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    Posted on January 23, 2020 by in Reflections on Sunday Gospels


                    There is a lot of moving going on in the first 4 chapters of Matthew’s Gospel. Places are important. Prior to this Matthew has situated Jesus in his genealogy, birth in Bethlehem, flight to Egypt, return to land of Israel, departs for Galilee, dwelt in a town called Nazareth, came from Galilee to John at the Jordan, was led by the Spirit into the desert to be tempted by the devil, and finally we arrive at today’s Gospel.

     Vs. 12-17, “When he heard that John had been arrested, he withdrew to Galilee.” But then more moving: “He left Nazareth and went to live in Capernaum.” In the New American Bible Revised Edition this section is titled “The beginning of the Galilean Ministry”.

    Vs. 18-23 have the titles “The Call of the First Disciples” followed by “Ministering to a great multitude.”

    The importance of all this is captured for me in a footnote in the Jerusalem Bible. This quote jumped out at me: “THE SOVEREIGNTY OF GOD…IS TO BE REASSERTED BY AN ACT OF SUPREME INTERVENTION ON THE PART OF GOD AND OF HIS MESSIAH.”

    God intervenes and sends Jesus, and Jesus in turn turns out to be not the Messiah of a successful nationalist rising, but whose ministry is teaching, proclaiming the gospel and healing. “The redemptive work of Jesus as ‘Son of Man’ and as ‘servant’ sets human beings free from Satan’s rule which opposes God.” JB “At the beginning of his preaching Jesus takes up the words of John the Baptist (3:2) although with a different meaning; in his ministry the kingdom of heaven has already begun to be present (12:28).

    In Matthew and the Margins, Warren Carter states: “The immediate, but partial demonstrations of the impact of the reign comes in a call narrative.” Jesus says to Peter and Andrew, “Come after me, and I will make you fishers of men.” We are told “he walked along from there” and saw two other brothers James and John. Vs. 21 “He called them and immediately they left their boat and their father and followed him.” In Matthew and Mark, the disciples’ response is motivated only by Jesus’ invitation. Luke has them witnessing a miraculous catch of fish and then being called. One speculation is that Jesus may have known them prior to this. He may have worked as a carpenter on fixing their boats. From what we learn from further on in this Gospels is that Jesus must have had an attractive and attracting demeanor and personality.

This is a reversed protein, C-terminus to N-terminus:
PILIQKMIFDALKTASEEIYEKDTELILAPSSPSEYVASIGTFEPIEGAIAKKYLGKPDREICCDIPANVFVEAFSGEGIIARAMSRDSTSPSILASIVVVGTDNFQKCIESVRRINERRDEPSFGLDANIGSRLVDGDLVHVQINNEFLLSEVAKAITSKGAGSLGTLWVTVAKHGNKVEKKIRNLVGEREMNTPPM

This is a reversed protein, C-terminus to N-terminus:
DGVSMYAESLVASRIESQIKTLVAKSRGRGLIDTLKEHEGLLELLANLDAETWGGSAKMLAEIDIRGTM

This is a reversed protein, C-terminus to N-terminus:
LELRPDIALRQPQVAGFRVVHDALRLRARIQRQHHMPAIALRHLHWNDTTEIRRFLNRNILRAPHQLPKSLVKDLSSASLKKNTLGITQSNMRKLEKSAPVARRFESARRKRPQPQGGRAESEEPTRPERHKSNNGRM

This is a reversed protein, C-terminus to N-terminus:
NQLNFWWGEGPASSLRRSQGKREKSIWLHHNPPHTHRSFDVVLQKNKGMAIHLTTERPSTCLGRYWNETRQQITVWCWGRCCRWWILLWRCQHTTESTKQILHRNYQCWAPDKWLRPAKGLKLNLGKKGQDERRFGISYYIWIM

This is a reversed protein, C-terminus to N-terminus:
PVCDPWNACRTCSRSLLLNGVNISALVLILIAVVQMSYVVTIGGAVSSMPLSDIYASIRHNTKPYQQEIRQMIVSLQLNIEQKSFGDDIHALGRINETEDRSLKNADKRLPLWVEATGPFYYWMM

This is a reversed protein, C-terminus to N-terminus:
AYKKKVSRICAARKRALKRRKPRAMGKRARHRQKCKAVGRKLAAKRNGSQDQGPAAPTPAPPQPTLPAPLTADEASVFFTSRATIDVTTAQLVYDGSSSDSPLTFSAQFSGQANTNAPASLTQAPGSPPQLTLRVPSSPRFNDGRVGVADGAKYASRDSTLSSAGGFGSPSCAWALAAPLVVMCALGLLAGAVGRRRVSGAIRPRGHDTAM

The Roman empire had control of the fishing industry by licensing, quotas and taxation. What could they have known as to where this “following” could lead? Seems they entrust themselves to him at considerable social and economic cost.

    This specific and detailed account then becomes a generalized account of Jesus going around all of Galilee and teaching in their synagogues and “curing every disease and illness among the people.” This leads to great crowds following him.

    But Matthew gets specific again about “disease and illness”. Vs. 24 “…they brought to him all who were sick with various diseases and racked with pain, those who were possessed, lunatics and paralytics, and he cured them.”

    Carter explains each of these. “The word translated pain suggests not only disease but also distress and torment from imperial power and torture by imperial tyrants.”

    Demoniacs. “To cast out demons is to defeat the devil’s agents and to represent the defeat and rejection of Rome, the devil’s ally and agent.” Carter makes an interesting reference here to the 3rd temptation of Jesus in (4:8-9) He continues: “In 9:34 and 12:24 the elite accuse Jesus of being possessed. Jesus’ exorcisms challenge attempt at control and put the exerciser in conflict with the elite.”

    Epileptics. “means literally ‘moon struck’.

    Paralytics. Jesus healed them (this verb will appear 16 times).

    Great crowds followed him. Crowds appears 50 times. “They express “amazement” and some perception that God is at work in Jesus, yet they lack the understanding and faith of disciples. They also lack hostility of the religious leaders. Religious leaders resisted John in Judea at the Jordan (3:1-2, and he has been arrested (4:12).” I would comment that at this time the disciples understanding and faith was also very limited. Mark’s Gospel amplifies this fact.)


    In doing this research I have discovered so many parallels to the present reality of January 14, 2020. Taxation, Tyrants, Diseases, Illness, considerable social and economic cost Lunatics, racked with pain, Possessed, paralytics and paralyzed. I Long for AN ACT OF SUPREME INTERVENTION ON THE PART OF GOD AND OF HIS MESSIAH.” I am praying for it. Am I not a disciple a follower of Jesus? What am I to do?

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